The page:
23 May 2006
There has been a bookshop associated with Secular Hall since it was opened in 1881, and even before that the bookseller who operated it at that time, William Henry Holyoak, (born: Sileby Jan 27, 1818, died: 1907) sold radical books at several other addresses in Leicester as far back as 1846.
Ned Newitt, local Labour historian, recently sent me the following poem by WHH that he found in The Leicester Reasoner dated 1876.
Let us lift up our voices in song
And rejoice in the freedom we’ve won
From the maze and the story
Of God and his glory
As taught by the priest to the young
The mists of life’s morning have faded
And we see with a vision more clear
That a man need not wait
For a blessed estate
If he works with a will whilst he’s here
There’s no help in a Heaven above
‘Tis a fable, a guile and a snare
And he who would tell
Of the terrors of Hell
Is a cheat, so let him beware.
Of deceiving his Brothers for gain
For of all crimes this is the worst
And he that is found
Living on this said ground
Ought not to complain if he’s cursed
Then we’ll work and we’ll strive to improve
The lot of each one of our band
For the life of today
Will be children to pay
A reward for the work of our hand
Let us all seek to aid one another
As onward we pass on life’s way
No nobler plan
Can be told you by man
That will lend to make brighter the day
It is reported in The Guardian that six independent bookshops went out of business in one week recently. Let's hope the bookshop can continue and thrive, aided by the regeneration of the area and of Secular Hall.
13 May 2006
Yet another prominent religionist has decided that his god wants to dictate our rights and freedoms. The Bishop of Leicester's letter to the Mercury is available here . This is my response:
Due to his misguided beliefs the Bishop of Leicester has come out against a Bill that would finally grant people the right to die with dignity at a time and in a manner of their choosing. In doing so he has helped condemn large numbers of people to years of avoidable physical and psychological pain. Whilst he is justifiably concerned that some people may be pressured into hastening their own demise, he conveniently ignores the evidence from places such as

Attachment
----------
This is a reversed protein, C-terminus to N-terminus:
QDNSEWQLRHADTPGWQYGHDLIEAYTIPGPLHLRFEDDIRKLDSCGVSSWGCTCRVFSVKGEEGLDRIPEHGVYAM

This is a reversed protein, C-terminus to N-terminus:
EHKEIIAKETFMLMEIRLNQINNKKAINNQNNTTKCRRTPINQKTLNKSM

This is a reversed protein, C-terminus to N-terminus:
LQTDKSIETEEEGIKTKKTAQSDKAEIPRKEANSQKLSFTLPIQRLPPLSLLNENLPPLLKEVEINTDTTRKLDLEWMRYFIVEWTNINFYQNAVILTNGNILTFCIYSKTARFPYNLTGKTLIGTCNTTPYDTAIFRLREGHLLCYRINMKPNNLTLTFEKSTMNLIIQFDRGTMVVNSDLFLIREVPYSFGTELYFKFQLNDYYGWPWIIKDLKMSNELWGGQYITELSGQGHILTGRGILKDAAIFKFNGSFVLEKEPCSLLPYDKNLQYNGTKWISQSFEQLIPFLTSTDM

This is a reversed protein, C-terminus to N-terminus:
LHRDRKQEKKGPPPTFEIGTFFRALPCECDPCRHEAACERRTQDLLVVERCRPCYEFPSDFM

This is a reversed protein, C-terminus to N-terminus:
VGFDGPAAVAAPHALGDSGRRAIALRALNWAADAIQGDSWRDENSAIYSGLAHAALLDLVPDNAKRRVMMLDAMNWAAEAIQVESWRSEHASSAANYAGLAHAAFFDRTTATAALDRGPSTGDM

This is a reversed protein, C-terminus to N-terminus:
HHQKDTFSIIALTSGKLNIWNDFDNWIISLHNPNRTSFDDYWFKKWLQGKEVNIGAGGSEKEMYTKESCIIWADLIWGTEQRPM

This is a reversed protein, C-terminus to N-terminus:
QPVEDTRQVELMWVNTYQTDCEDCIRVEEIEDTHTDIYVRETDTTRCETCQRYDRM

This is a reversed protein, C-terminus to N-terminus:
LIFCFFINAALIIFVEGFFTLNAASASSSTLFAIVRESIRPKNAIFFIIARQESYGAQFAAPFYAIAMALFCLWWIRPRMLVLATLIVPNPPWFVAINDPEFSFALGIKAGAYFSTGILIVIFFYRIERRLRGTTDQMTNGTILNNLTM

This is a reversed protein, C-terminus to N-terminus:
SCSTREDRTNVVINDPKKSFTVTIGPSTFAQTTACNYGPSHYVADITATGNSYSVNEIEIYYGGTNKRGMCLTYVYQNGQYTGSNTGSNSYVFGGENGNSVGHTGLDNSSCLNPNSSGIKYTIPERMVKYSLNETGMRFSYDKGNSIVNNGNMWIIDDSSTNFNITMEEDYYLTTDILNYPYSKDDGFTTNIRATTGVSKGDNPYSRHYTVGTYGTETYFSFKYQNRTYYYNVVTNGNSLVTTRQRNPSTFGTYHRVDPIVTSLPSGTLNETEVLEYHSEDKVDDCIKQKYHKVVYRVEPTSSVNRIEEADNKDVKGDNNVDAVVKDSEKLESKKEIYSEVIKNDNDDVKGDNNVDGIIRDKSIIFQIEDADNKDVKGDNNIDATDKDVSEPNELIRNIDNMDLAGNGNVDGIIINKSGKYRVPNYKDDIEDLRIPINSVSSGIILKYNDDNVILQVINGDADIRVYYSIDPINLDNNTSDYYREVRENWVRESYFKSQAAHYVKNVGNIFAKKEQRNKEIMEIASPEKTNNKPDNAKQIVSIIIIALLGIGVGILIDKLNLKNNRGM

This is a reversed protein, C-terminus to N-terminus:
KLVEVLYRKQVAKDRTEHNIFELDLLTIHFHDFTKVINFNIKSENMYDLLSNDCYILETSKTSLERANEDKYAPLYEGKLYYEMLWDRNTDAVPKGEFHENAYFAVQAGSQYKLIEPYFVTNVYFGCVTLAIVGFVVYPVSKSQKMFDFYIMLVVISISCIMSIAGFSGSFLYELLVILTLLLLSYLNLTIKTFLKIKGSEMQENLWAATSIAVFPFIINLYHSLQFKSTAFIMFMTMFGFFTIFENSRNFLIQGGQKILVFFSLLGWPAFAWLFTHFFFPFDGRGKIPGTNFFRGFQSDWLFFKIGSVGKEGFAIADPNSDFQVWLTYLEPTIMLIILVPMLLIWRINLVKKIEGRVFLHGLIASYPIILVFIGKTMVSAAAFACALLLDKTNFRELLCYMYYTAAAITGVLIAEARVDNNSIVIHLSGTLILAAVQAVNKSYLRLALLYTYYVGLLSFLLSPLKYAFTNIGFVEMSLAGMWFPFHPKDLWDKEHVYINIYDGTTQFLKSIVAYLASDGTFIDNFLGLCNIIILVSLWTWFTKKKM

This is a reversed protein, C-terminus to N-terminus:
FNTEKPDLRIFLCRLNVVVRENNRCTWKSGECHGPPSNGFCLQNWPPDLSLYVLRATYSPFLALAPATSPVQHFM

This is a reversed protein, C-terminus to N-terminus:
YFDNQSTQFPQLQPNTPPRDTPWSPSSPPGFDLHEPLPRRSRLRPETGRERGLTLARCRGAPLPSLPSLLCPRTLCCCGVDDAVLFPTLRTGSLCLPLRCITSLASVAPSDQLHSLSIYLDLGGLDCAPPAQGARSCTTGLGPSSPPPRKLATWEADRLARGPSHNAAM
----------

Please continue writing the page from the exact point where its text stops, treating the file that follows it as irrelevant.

Why is a 27 year old atheist supporting assisted suicide when to atheists this life is the only one we’ve got? Let me explain. In my family we have a history of late onset mental disorders, including Alzheimer’s, which studies suggest is hereditary. I also have an extreme fear of all things medical which has caused numerous panic attacks and two nervous breakdowns – in short, I really don’t like hospitals. I’ve seen Alzheimer’s first hand, my grandfather died of it several years ago. Like other disorders such as dementia it kills its victims over a long period of progressive mental deterioration and sufferers require 24 hour care in their final years, yet they are also obviously conscious of what’s going on around them until near the end. If I ever come down with the disease, or any other terminal illness, then I want the right to be spared what for me would be hell on Earth. A simple Living Will would make this clear, but they need to be made legally binding to ensure they can be enacted, and anyone asked to assist some in their wishes should not have to fear being prosecuted for performing a final and immensely difficult act of love and kindness.
I don’t believe in a god, but I’m not afraid of death. No fictional deity has determined when I’m going to die, or that I have no right to influence when I go. If I’m wrong then she and I can have that debate once I’ve recovered from the shock of waking up in an afterlife! What Lord Joffe, myself, and many others want is the right to choose not to suffer, and that those we may ask to assist us in exercising that right are protected from prosecution.
I thought the alleviation of suffering was a Christian virtue?Keith
12 May 2006
-- To BBC --
Ann Atkins used the programme on 9 May 2006 today to launch an attack on Rationalists.